Intervening on fear after acute cardiac events: Rationale and design of the INFORM randomized clinical trial

Jeffrey L. Birk*, Robin Cumella, David Lopez-Veneros, Ammie Jurado, Emily K. Romero, Amit Lazarov, Ian M. Kronish

*Corresponding author for this work

Research output: Contribution to journalArticlepeer-review


Objective: Many acute coronary syndrome (ACS) patients are nonadherent to cardiovascular medications despite their known benefits for lowering risk of recurrent cardiovascular events. Research suggests that greater cardiac-related fear of recurrence (FoR) may be associated with higher nonadherence to cardiovascular medications and avoidance of physical activity. We aim to test the effect of an intervention that targets FoR as a potentially modifiable mechanism underlying nonadherence to recommended health behaviors among patients with suspected ACS. Method: The INFORM trial ("INvestigating Fear Of Recurrence as a modifiable Mechanism of behavior change to improve medication adherence in acute coronary syndrome patients") is a double-blind, parallel-group randomized clinical trial. It compares an 8-session, at-home, electronic tablet-delivered, cognitive bias modification training (CBMT) intervention with a sham control. Patients who experience high perceived threat at the time of presentation to the emergency department (ED) with a suspected ACS are enrolled and randomized within 6 weeks of their ED visit. The primary outcome, FoR, is measured by the adapted Concerns about Recurrent ACS Scale. The trial also tests the intervention's effect on a potential mechanism of health behavior change that is inversely correlated with fear: an expansive future time perspective. Additional outcomes include electronically measured adherence to a cardiovascular medication and self-reported physical activity. Conclusions: This study takes a mechanistic approach to addressing the dangerous problem of poor health behaviors after ACS. The trial will test whether targeting FoR or future time perspective by CBMT is a promising approach to improving nonadherence after ACS.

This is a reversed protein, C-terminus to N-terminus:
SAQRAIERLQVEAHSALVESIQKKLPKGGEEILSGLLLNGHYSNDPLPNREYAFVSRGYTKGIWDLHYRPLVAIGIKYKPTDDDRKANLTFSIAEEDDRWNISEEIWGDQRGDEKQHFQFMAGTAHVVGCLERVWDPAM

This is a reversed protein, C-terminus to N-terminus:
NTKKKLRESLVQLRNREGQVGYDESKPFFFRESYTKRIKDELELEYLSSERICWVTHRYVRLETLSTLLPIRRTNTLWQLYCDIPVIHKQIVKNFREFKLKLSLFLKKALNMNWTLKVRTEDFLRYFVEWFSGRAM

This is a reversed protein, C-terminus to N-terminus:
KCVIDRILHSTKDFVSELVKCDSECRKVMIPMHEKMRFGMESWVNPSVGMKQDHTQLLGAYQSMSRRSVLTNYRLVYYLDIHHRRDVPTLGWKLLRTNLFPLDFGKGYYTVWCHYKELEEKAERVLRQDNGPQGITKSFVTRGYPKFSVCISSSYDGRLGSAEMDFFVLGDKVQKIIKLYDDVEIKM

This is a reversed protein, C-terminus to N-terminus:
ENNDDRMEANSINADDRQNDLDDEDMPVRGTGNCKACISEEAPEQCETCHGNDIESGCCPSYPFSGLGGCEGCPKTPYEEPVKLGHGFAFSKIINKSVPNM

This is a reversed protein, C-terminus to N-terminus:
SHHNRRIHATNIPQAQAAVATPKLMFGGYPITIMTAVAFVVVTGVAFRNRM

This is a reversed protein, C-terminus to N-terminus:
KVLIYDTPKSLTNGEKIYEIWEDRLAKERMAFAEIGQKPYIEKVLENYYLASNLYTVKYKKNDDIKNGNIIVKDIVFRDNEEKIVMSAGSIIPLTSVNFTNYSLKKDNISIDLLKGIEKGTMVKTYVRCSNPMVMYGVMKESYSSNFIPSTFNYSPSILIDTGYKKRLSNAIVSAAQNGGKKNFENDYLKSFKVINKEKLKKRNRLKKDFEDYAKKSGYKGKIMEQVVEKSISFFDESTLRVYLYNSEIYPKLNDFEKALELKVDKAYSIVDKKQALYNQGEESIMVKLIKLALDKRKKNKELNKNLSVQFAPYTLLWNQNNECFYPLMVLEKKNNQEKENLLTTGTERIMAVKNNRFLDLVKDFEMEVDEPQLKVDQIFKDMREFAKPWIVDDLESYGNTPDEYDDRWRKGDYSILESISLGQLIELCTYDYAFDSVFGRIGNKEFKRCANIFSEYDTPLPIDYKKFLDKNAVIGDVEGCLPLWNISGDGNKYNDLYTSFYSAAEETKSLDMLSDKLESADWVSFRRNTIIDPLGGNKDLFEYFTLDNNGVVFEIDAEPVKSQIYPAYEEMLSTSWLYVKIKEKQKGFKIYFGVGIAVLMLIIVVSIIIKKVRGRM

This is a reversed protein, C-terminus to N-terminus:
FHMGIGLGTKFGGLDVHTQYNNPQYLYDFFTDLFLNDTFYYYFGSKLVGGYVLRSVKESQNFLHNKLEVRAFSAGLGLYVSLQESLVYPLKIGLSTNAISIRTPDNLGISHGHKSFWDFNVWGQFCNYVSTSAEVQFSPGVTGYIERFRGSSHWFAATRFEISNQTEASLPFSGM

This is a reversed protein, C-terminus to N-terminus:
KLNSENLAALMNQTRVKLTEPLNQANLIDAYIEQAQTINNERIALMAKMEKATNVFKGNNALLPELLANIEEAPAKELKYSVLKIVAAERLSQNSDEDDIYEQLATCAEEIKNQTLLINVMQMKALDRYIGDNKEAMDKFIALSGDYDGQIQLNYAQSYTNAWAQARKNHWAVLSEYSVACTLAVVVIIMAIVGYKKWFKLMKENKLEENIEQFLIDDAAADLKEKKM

Original languageEnglish
Pages (from-to)736-744
Number of pages9
JournalHealth Psychology
Issue number9
StatePublished - Sep 2020


  • Acute coronary syndrome
  • Cognitive bias modification
  • Fear of recurrence
  • Medication adherence
  • Randomized clinical trial


Dive into the research topics of 'Intervening on fear after acute cardiac events: Rationale and design of the INFORM randomized clinical trial'. Together they form a unique fingerprint.

Cite this